When Igor Stravinsky’s ballet The Rite of Spring premiered at the Théâtre des Champs-Élysées in Paris in May of 1913, its thorny polyrhythms and pagan-inspired choreography completely unnerved the audience, whose booing and catcalls eventually erupted into a full-blown riot. Even after the police intervened, chaos reigned for the remainder of the performance as bar-room-style brawls broke out in the Parisian aisles, sending the evening into the annals of music history.
“We’re a very democratic place,” Eric Latzky, the vice president of communications at the New York Philharmonic, said over the phone last week. “I think there was a healthy expression of ideas from a lot of people.”
When it comes to creating a concert commemorating the 10th anniversary of the Sept. 11 terrorist attacks, it seems that everyone has an opinion. This Saturday, the night before the anniversary, the Philharmonic will play what it is calling “A Concert for New York.” The program is simple: Mahler’s Second Symphony, the uplifting “Resurrection,” with two excellent soloists: soprano Dorothea Röschmann and mezzo-soprano Michelle DeYoung.
But the process of choosing the piece was more complicated. What tone do you want to set at an event like this? You don’t want to be too mournful, or too triumphant. Not too explicitly tied to 9/11, but not too general.
The Eight-Day Week
On Friday evening, the conductor Riccardo Muti made his biggest play yet for New York. Mr. Muti is a brilliant, intense musician, and things are always accordingly brilliant and intense when he comes to the city.
He’s got some bad blood here. After a courtship in 2000, and then again several times over the next Read More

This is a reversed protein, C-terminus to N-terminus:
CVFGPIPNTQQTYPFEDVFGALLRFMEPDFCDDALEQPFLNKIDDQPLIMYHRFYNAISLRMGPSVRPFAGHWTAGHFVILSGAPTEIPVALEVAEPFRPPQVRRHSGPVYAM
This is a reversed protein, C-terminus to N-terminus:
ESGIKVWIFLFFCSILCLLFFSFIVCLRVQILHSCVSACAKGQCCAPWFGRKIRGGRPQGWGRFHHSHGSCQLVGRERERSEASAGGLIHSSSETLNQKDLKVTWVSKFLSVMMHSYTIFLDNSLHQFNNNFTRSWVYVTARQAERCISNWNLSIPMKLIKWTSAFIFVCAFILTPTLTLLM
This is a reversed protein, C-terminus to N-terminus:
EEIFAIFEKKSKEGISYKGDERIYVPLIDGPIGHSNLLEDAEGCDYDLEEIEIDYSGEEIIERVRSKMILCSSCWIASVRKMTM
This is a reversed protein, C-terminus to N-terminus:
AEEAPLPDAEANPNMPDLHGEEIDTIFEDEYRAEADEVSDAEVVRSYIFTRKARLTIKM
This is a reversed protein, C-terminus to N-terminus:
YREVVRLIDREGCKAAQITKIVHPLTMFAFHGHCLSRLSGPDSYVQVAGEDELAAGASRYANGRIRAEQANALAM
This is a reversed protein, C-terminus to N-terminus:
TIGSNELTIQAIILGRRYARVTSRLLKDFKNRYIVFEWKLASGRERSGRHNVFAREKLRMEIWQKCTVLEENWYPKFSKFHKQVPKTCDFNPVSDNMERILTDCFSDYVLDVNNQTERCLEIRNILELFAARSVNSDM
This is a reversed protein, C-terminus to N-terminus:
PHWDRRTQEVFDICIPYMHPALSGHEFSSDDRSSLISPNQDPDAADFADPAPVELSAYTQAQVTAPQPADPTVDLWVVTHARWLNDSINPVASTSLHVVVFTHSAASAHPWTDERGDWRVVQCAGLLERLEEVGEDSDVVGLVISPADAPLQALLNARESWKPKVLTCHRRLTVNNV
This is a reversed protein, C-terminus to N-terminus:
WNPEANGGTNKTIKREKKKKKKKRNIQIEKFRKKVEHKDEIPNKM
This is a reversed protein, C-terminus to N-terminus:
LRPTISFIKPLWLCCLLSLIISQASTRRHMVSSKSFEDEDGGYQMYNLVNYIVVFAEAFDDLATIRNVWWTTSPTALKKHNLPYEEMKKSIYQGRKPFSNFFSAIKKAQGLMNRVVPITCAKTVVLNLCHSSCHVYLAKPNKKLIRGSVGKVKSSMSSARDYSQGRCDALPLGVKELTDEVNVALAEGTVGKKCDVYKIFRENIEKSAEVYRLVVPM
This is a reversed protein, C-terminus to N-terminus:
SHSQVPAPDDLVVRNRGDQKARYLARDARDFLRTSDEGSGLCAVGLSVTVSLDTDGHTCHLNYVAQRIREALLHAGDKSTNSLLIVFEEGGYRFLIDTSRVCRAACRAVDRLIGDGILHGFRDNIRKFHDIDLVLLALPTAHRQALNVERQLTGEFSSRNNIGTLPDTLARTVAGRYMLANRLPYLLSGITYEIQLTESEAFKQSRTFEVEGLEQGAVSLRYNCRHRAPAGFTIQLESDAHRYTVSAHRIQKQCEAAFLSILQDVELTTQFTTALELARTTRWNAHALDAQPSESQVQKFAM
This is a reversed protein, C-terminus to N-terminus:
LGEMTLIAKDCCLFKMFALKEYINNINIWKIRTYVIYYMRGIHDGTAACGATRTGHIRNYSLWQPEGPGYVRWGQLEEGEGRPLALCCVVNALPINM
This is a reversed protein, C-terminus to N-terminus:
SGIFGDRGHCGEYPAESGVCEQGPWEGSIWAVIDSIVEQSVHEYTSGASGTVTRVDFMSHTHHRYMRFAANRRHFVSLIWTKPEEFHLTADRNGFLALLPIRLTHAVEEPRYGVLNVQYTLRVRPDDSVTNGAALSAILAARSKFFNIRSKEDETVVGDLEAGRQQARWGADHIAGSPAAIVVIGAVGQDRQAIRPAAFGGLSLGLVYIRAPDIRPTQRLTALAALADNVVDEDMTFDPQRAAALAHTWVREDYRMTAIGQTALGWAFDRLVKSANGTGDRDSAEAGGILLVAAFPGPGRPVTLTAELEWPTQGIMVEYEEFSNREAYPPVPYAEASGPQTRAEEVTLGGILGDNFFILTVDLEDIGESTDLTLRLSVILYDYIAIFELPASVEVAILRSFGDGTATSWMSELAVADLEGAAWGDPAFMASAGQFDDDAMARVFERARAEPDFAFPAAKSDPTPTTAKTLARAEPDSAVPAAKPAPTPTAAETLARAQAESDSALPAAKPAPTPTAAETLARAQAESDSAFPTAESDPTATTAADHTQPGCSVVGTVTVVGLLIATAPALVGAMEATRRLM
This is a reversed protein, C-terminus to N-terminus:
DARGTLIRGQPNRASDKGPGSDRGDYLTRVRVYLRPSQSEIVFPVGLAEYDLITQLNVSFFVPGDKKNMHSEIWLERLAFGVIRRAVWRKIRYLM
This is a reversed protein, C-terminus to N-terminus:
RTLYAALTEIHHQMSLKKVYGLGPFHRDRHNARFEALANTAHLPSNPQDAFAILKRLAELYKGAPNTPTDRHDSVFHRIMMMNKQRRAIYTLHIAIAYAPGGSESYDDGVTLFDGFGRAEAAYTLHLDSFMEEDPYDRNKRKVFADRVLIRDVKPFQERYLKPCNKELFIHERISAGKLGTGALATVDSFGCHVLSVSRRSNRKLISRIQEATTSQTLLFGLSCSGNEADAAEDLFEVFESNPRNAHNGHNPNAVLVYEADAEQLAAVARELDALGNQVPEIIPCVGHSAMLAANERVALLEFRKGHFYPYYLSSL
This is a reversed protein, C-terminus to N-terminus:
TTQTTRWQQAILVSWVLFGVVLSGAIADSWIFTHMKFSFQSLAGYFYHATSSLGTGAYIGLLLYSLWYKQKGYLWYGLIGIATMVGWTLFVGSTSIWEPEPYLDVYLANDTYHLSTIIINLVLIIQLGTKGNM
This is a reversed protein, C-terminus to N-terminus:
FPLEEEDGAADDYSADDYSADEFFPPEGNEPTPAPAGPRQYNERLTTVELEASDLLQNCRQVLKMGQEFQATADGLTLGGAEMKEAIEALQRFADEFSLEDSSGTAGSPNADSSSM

Wednesday, April 6
Youth and Beauty
Ah, Karen Russell. Or, as the Swamplandia! author might render it, Karen Russell! Never has a young author provoked such envy since that little minx Freudenberger. (Is it a girl thing?) But back to Ms. Russell: The 29-year-old phenom was pegged as an under-40 author to watch on that Read More
In choosing Mahler’s Eighth Symphony for his final suite of concerts with the New York Philharmonic (June 24 through June 27), Lorin Maazel doubtless wanted to go out big—and there’s nothing bigger than the Eighth, which employed some one thousand musicians at its world premiere in 1910. But in doing so, he also chose, unwittingly, Read More
"The live show is the new album cover," says David Tobias, singer/guitarist for Brooklyn’s electro-funksters Apes & Androids. In a piece in July’s Spin on the new vogue for psychadelic stage-shows, we learn that the Androids hand out kazoos to their audience so they can play along to Gary Glitter’s "Rock & Roll Part Read More
Summer is approaching and that means free concerts and fireworks! The New York Philharmonic announced details about their free concerts in New York. Hear some Mozart, Bach, and Elgar at the concerts on Staten Island, and in New Jersey, Queens, the Bronx, and Long Island. Music Director Designate Alan Gilbert will lead a concert in Read More
The New York Philharmonic has been without a summer home for awhile now. They muster residencies during the off season at city parks, Avery Fisher Hall and some shows in… Colorado. But they may have finally found their orchestral equivalent to the Hamptons: Governor’s Island. They’ll be playing a free concert there, with the Manhattan Read More
Germs have struck again! Is no cultural institution safe? While the Met is hemorrhaging singers due to illness, the New York Philharmonic’s conductor, Riccardo Muti, has been forced off the dais this week by the flu. He will be replaced by Michael Christie. During his first time conducting the orchestra, he Read More
As previously reported, the New York Philharmonic’s performance in North Korea will air on PBS (Channel 13) tonight at 8 p.m. and Thurs. Feb. 28 at 2:30 a.m. New York Times coverage of the concert after the jump.
It was the first time a major American cultural organization had appeared Read More